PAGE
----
At an individual level, this a productive, if not essential, behavior. But some of the most brilliant minds also have a tendency to prescribe their past decisions as a blueprint for others to follow–advice that’s in direct contradiction to their emphasis on the importance of making it their own way.

The reality is that there is no single path to success and it’s impossible to make the optimal decision every step of the way. But you stand a far better chance if you leverage your unique abilities and embrace the direction you find for yourself, instead of attempting to replicate the decisions of those who have experienced past success.

The Greeks defined this as euthymia. Seneca explained it best as, “believing in yourself and trusting you are on the right path, and not being in doubt by following the myriad of footpaths of those wandering in every direction.” Some will call this fate. Seneca referred to it as tranquility.

Once you trust in the direction you’re heading, you’re able to better negotiate one the most formidable obstacles you face–yourself. As you move out of your own way and out of your own head, you free yourself to make meaningful progress instead of second guessing.

It should come as no surprise that most successful entrepreneurs embody this lesson. But their unequivocal belief in themselves and their ideas often makes it difficult for them to refrain from projecting their path upon those with open ears.

Queue the contradiction–advocating the importance of your individual path and choices, then turning around and prescribing specific actions to others attempting to reach similar goals. It’s something I encounter on a weekly basis, with advisors directing early-stage startups to emulate a specific set of actions because it worked for them once upon a time.

To be fair, this seems to be a human tendency–regardless of the degree of success experienced. But pay careful attention to the next podcast you listen to when the inevitable, “What advice would you give your 20-year-old self?” comes up. Is the line drawn after relevant insight and a useful aphorism, or does it digress into advice for listeners to follow an exact sequence of events?

This is a useful way to identify the smartest entrepreneurs in the room–those who understand that their choices are their own and could never be replicated by anyone else. They accept that there is no standardized path for getting from A to B.

While it’s important to trust in your own direction, pretending like every decision you’ve made has been the optimal choice and that others might follow your exact path, is ego at its finest.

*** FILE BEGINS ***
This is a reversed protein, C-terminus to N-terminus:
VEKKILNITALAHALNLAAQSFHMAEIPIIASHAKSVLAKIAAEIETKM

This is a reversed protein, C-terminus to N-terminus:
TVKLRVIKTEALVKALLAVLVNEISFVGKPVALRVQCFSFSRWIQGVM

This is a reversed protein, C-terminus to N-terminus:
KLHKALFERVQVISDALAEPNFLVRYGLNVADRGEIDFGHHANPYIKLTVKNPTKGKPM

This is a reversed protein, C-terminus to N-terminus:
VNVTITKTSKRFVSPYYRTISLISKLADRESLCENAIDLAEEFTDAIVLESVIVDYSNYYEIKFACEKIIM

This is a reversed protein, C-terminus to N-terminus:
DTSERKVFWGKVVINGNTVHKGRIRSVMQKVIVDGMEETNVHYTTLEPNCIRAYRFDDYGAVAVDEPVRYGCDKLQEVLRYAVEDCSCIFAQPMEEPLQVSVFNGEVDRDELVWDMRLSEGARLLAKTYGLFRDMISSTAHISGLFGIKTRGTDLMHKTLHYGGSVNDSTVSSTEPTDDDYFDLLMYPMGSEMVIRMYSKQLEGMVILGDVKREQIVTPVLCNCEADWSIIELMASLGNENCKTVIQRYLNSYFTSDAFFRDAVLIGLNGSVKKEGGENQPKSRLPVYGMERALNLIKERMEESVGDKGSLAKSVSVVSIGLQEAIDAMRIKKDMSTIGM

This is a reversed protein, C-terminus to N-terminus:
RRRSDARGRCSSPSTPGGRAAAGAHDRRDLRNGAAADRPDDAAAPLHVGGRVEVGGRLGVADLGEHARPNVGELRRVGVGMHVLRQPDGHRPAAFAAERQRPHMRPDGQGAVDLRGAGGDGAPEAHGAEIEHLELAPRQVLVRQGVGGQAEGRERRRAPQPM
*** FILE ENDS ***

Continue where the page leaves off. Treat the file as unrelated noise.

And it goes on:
The belief that your route and your decisions were the only possible combination to get to where you are today is just not true. At best, it’s a foolish narrative we tell ourselves that takes the concept of fate too far. At worst, it’s pure arrogance. The concept of euthymia is only relevant at an individual level.

The likelihood that anyone has made the correct decision every step of the way–or that there is even a “right” decision to begin with–is an impossibility. Each one of us, including the most successful, have made the wrong move at certain points in time. And that’s okay. Some decisions carry greater weight than others, obviously you want to avoid the fatal errors. But more often than not, it’s about what you do next. What’s your next move? How can you use this decision as leverage to get closer to where you want to be and better yourself?

Success, as defined by you, is far more about resourcefulness than a checklist of prescribed actions.

There are dozens of ways to get to any single point. What’s important is your strategy for dealing with obstacles and learning from failures, not your attempts to replicate someone else’s career or life progression. The likelihood of the latter working is infinitely small and would require far more energy in attempts to exert control over random events.

The more productive route is to harness the energy from random encounters, breaks, and obstacles that are unique to your own life, and turn them into momentum.

There are routes to success that are nonrandom, but few, very few people have the mental stamina to follow them.
— Nassim Taleb

This is not to say that you shouldn’t learn from the mistakes and lessons others have faced, whenever possible. But to a much greater extent, the course of your life will be determined by your resourcefulness and willingness to learn when you come up short. Sustainable success is built by having skin in the game–as Taleb advocates–and learning as you go.

Advice to follow a template of decisions should be approached with caution. The individual path and environment that worked for someone else, no matter how successful, is irrelevant to your current position.

You will never be able to replicate the lives of the entrepreneurs that you admire. But you can examine the systems and mental models that give them their competitive advantage. This is where you’ll find the truly valuable lessons that you can apply to your own life, direction, and decision making.